London

Eric Yahnker: Sticks and Drones at Paradise Row Gallery

The cleverly titled Sticks and Drones at Paradise Row Gallery is Los Angeles-based artist Eric Yahnker’s London debut. On entering the gallery, viewers are confronted with Daddy Issues (2014), a crudely carved wooden cobra with the words “Daddy Issues” lovingly wood-burned into its hood. With a sequined magenta bow on the middle of its head, it’s the Honey Boo Boo of county-fair handicrafts. “Daddy Issues” might as well have been the title of the show, as Yahnker skillfully remixes American pop culture in a way that both reveres and skewers it. As I made my way through the gallery, I wondered who this “Daddy” might be: an American government and globalized pop-culture machine, or a more antecedent, art-historical “Daddy,” one from which American culture was born—namely Britain, but also all of Europe.

Eric Yahnker. Daddy Issues, 2014, wooden cobra on pedestal, 25 x 14 x 7 in. Courtesy of the Artist.

Eric Yahnker. Daddy Issues, 2014, wooden cobra on pedestal, 25 x 14 x 7 in. Courtesy of the Artist.

Space Jam (2014) is an almost eight-foot-tall colored-pencil drawing that features Michael Jordan slam-dunking into a basketball net whose backboard is the scandalous 1866 painting by Gustave Courbet, L’Origine du Monde (Origin of the World). It is well rendered and beautifully composed—from the swish of the basketball net to the gilt gold frame, from the brick wall behind Jordan to the wrinkle of his sweatshirt; of course, the copy of the famous painting itself is a feat of impressive draftsmanship. Space Jam pokes fun at the male-centric sports lingo for sexual intercourse and even compares the worship of a sports star with the worship of a woman as a sex object. But this piece also attempts to bridge the gap between Yahnker’s own hyperrealistic and pop-culture-based artwork and the work of the great European masters. It grapples with the idea that the United States’ chief export is culture—even and especially to its ancestral countries—and that particular culture is no longer the fine culture of high art, drama, and architecture (although given the pornographic nature of the Courbet he chose to reproduce, maybe it never was), and is instead  a vapid consumer pop culture. This entire show grapples with and pokes fun at the pop culture the United States exports (which is both consumed and berated), and also the way that current events are understood outside of our own country.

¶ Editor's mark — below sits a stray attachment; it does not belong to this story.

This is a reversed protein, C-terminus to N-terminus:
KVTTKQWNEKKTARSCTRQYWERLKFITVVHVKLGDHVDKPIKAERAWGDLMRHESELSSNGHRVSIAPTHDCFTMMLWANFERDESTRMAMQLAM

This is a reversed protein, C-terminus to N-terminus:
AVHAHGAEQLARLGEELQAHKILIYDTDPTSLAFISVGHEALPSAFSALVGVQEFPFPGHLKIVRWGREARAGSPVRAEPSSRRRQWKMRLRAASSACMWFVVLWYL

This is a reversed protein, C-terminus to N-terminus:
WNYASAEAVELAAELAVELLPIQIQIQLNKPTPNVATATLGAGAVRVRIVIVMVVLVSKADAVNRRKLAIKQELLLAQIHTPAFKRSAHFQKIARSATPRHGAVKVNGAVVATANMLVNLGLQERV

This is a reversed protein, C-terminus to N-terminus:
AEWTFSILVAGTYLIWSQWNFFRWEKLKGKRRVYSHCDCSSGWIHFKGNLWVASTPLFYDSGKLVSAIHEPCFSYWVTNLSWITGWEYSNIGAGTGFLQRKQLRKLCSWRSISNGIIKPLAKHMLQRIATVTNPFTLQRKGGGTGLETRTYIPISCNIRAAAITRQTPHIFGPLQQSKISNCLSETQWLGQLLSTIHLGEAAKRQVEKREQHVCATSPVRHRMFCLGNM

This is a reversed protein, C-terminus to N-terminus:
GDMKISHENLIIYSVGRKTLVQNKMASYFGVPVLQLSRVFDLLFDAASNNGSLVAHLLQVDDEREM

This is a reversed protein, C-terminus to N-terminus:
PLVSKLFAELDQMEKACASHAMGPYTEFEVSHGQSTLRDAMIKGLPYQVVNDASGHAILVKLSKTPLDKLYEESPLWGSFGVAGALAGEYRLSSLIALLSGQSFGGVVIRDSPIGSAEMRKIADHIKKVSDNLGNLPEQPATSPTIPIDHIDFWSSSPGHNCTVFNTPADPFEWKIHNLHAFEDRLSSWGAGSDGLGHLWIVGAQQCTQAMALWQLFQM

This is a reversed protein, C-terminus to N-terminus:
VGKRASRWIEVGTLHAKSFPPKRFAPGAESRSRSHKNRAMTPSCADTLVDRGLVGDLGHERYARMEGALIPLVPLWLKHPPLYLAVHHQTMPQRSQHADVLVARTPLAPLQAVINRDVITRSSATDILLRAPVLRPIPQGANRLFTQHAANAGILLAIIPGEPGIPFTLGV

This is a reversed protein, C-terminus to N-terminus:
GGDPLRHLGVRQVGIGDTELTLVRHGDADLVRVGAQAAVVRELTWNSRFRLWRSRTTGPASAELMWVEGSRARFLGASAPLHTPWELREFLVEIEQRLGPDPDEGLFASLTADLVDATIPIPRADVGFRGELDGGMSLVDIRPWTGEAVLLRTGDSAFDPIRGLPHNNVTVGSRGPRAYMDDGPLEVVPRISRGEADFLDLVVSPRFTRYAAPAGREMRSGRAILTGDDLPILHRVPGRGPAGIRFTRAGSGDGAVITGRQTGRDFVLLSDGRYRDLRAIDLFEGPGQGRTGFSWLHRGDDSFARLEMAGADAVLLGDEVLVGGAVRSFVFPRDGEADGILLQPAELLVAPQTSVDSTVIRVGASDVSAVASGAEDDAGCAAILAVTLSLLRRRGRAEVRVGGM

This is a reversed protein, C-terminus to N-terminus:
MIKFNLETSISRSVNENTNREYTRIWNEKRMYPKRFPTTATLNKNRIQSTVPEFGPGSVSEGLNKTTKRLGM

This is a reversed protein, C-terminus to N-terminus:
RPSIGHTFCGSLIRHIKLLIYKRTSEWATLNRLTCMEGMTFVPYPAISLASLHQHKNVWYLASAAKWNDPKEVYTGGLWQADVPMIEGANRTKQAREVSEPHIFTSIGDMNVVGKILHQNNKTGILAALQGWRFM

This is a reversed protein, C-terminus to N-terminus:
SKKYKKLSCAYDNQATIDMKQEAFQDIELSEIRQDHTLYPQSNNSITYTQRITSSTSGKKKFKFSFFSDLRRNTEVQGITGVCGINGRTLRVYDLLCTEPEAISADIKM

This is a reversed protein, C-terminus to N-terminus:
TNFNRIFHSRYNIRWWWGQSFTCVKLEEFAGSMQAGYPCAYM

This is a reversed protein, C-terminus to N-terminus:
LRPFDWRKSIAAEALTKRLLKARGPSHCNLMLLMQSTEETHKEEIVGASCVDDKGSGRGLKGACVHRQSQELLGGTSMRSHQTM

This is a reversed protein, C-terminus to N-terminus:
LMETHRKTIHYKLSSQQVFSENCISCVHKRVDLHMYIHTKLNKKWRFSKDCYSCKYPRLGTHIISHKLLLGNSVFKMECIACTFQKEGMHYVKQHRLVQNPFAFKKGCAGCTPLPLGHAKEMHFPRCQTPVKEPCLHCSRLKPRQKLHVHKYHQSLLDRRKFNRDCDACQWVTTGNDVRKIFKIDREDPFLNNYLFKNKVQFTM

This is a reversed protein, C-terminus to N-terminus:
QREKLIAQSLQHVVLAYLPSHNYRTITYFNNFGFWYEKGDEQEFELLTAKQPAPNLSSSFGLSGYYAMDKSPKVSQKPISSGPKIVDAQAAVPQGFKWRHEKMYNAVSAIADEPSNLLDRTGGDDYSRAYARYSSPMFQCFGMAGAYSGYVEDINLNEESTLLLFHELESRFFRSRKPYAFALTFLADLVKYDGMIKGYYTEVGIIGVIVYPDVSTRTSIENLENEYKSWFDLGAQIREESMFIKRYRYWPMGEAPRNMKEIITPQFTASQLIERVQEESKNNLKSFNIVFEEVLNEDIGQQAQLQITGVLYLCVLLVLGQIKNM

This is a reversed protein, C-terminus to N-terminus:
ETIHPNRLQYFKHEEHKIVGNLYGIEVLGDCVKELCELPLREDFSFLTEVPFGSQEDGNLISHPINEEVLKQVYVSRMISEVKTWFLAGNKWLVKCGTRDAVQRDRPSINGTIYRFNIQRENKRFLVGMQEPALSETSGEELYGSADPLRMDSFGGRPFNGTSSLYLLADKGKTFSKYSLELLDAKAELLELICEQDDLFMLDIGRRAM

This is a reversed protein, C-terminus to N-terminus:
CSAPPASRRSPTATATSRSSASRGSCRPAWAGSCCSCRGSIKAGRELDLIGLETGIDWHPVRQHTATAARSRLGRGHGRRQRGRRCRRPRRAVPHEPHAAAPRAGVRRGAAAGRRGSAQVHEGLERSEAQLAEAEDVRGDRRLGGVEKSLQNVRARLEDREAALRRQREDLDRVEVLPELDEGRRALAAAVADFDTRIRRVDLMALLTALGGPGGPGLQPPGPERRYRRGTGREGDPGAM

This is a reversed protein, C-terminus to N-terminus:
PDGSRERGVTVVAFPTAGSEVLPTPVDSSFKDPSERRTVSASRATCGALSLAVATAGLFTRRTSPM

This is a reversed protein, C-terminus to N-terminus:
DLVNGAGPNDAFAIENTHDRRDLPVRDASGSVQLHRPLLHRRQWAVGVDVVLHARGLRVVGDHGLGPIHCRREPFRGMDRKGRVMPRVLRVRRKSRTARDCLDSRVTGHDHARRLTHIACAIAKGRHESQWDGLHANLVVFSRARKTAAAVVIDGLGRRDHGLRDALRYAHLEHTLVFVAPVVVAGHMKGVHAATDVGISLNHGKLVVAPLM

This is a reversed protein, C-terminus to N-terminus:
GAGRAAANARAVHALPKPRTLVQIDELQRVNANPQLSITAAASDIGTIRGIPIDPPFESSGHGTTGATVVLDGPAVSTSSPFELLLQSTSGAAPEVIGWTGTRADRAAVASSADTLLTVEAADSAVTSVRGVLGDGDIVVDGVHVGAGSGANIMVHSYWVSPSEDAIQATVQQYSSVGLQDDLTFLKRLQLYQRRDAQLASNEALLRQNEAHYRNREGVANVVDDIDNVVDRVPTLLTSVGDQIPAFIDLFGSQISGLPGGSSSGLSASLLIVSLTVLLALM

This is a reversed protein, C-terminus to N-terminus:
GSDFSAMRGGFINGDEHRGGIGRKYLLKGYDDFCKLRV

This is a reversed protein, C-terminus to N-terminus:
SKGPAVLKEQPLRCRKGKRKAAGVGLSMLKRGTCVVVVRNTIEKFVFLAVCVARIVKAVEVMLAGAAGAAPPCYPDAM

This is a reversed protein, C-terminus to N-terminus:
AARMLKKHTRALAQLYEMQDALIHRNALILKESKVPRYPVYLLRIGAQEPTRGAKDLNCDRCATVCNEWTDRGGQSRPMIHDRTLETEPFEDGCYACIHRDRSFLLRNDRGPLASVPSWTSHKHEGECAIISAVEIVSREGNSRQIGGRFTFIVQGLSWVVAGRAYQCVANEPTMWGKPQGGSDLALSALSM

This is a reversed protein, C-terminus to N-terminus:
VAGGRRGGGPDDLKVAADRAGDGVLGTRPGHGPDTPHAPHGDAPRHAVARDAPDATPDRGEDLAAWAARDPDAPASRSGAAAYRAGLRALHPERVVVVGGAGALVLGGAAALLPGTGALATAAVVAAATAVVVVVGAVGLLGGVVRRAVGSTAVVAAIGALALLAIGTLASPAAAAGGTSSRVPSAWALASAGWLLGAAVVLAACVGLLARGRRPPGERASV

Eric Yahnker. Space Jam, 2014, colored pencil on paper, 94 x 72 in. Courtesy of the Artist.

Eric Yahnker. Space Jam, 2014, colored pencil on paper, 94 x 72 in. Courtesy of the Artist.

Yahnker sees himself as a comedian, a political cartoonist, and the “crazy uncle of the art world,” a space that is rife with complications as to whether his work is art or is merely going for the joke. There are times when the show feels too topical. For example, Soon-Yi (2014)—a text-based work in which the O’s in “Soon-Yi” are portraits of Woody Allen’s face—alludes to the recent media circus surrounding Dylan Farrow’s (re-)accusations of Allen’s sexual assault. In the somewhat obvious and also hilarious Crimea River (2014), Vladimir Putin cries a tear in the shape of Crimea. There are also pieces that feel behind the times, like Don’t Mesh with Texas (2014), a sculpture of several cutting boards in the shape of Texas, where the pointed end of the state is fitted into red, white, and blue cock-n-ball thongs—a joke that feels like a hangover of the anti-Bush years. This is the perfect example of the one-linerism Yahnker is often accused of, and I found myself wondering how this art will be viewed in twenty years.

Eric Yahnker. Crimea River, 2014, charcoal, graphite and ink on paper, 40 x 30 in. Courtesy of the Artist.

Eric Yahnker. Crimea River, 2014, charcoal, graphite and ink on paper, 40 x 30 in. Courtesy of the Artist.

Yahnker’s jokes function in a world where Miley Cyrus’ over-sexualized coming-of-age antics get far more clicks than anything pertaining to the U.S. government’s use of drone strikes or surveillance. These jokes are deadly serious and speak to the tragedy of the world’s infatuation with pop culture and the contextual difficulties of having all of these ideas—pop-cultural and political—exist in the same flattened and mediated world inside of our minds.

Sticks and Drones is on view at Paradise Row Gallery through Saturday, June 28, 2014.

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